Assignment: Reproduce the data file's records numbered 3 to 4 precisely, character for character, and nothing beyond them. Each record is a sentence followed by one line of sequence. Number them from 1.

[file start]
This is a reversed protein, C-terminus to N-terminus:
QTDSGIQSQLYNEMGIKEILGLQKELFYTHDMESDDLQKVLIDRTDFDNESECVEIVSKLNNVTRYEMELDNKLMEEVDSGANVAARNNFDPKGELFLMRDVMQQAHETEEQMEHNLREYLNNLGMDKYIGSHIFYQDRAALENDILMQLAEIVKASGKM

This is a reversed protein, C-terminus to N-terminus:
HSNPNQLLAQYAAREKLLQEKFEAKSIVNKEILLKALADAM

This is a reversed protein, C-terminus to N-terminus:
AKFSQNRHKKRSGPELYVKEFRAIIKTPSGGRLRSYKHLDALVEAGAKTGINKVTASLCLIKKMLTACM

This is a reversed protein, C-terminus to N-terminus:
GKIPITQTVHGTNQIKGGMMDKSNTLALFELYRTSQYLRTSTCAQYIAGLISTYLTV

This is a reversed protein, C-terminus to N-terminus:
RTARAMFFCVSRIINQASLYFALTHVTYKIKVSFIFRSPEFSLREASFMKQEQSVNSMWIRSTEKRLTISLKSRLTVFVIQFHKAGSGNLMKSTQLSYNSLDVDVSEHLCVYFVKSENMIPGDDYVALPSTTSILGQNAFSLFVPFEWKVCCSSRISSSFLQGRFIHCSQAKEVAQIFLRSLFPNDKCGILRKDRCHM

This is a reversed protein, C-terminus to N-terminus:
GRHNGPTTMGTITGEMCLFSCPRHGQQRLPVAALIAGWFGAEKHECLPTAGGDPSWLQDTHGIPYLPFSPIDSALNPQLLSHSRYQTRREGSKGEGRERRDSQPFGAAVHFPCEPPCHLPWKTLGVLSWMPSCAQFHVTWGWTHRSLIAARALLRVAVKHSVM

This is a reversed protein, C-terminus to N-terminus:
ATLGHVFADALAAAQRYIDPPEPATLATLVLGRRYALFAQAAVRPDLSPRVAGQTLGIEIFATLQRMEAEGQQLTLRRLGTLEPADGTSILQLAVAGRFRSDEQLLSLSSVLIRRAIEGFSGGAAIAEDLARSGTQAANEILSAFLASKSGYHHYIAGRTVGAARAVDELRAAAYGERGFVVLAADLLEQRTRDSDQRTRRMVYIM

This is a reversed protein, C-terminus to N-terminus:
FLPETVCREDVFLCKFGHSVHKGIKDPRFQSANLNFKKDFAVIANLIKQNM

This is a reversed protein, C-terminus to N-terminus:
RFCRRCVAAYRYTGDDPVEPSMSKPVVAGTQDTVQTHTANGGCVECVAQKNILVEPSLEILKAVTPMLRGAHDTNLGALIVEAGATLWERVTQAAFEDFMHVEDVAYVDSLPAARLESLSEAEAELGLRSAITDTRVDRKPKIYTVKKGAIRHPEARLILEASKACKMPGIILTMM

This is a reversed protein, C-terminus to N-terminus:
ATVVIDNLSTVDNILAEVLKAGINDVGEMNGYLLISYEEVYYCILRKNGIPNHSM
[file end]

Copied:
This is a reversed protein, C-terminus to N-terminus:
AKFSQNRHKKRSGPELYVKEFRAIIKTPSGGRLRSYKHLDALVEAGAKTGINKVTASLCLIKKMLTACM

This is a reversed protein, C-terminus to N-terminus:
GKIPITQTVHGTNQIKGGMMDKSNTLALFELYRTSQYLRTSTCAQYIAGLISTYLTV